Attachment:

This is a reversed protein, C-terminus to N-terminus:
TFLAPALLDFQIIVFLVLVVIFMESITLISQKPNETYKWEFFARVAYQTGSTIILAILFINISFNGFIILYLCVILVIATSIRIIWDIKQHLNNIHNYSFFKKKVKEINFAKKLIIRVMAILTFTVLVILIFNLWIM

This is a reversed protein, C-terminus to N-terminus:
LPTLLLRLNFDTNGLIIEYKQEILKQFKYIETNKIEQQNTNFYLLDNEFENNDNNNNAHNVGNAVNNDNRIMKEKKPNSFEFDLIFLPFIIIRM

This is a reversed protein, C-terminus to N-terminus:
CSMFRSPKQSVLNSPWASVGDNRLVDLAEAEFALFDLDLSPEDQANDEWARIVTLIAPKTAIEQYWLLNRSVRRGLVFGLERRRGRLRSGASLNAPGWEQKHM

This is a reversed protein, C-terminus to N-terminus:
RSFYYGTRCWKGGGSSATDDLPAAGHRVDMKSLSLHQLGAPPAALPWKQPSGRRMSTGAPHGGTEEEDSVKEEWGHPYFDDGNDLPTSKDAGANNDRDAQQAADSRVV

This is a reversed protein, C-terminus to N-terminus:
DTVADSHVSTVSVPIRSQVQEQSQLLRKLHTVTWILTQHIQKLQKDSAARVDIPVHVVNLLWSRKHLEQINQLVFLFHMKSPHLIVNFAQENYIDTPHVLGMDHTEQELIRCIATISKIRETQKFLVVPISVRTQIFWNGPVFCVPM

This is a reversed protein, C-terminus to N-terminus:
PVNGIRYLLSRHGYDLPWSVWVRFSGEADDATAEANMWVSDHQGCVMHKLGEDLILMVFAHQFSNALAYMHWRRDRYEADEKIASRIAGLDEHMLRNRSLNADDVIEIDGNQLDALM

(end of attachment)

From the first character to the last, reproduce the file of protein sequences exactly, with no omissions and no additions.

This is a reversed protein, C-terminus to N-terminus:
TFLAPALLDFQIIVFLVLVVIFMESITLISQKPNETYKWEFFARVAYQTGSTIILAILFINISFNGFIILYLCVILVIATSIRIIWDIKQHLNNIHNYSFFKKKVKEINFAKKLIIRVMAILTFTVLVILIFNLWIM

This is a reversed protein, C-terminus to N-terminus:
LPTLLLRLNFDTNGLIIEYKQEILKQFKYIETNKIEQQNTNFYLLDNEFENNDNNNNAHNVGNAVNNDNRIMKEKKPNSFEFDLIFLPFIIIRM

This is a reversed protein, C-terminus to N-terminus:
CSMFRSPKQSVLNSPWASVGDNRLVDLAEAEFALFDLDLSPEDQANDEWARIVTLIAPKTAIEQYWLLNRSVRRGLVFGLERRRGRLRSGASLNAPGWEQKHM

This is a reversed protein, C-terminus to N-terminus:
RSFYYGTRCWKGGGSSATDDLPAAGHRVDMKSLSLHQLGAPPAALPWKQPSGRRMSTGAPHGGTEEEDSVKEEWGHPYFDDGNDLPTSKDAGANNDRDAQQAADSRVV

This is a reversed protein, C-terminus to N-terminus:
DTVADSHVSTVSVPIRSQVQEQSQLLRKLHTVTWILTQHIQKLQKDSAARVDIPVHVVNLLWSRKHLEQINQLVFLFHMKSPHLIVNFAQENYIDTPHVLGMDHTEQELIRCIATISKIRETQKFLVVPISVRTQIFWNGPVFCVPM

This is a reversed protein, C-terminus to N-terminus:
PVNGIRYLLSRHGYDLPWSVWVRFSGEADDATAEANMWVSDHQGCVMHKLGEDLILMVFAHQFSNALAYMHWRRDRYEADEKIASRIAGLDEHMLRNRSLNADDVIEIDGNQLDALM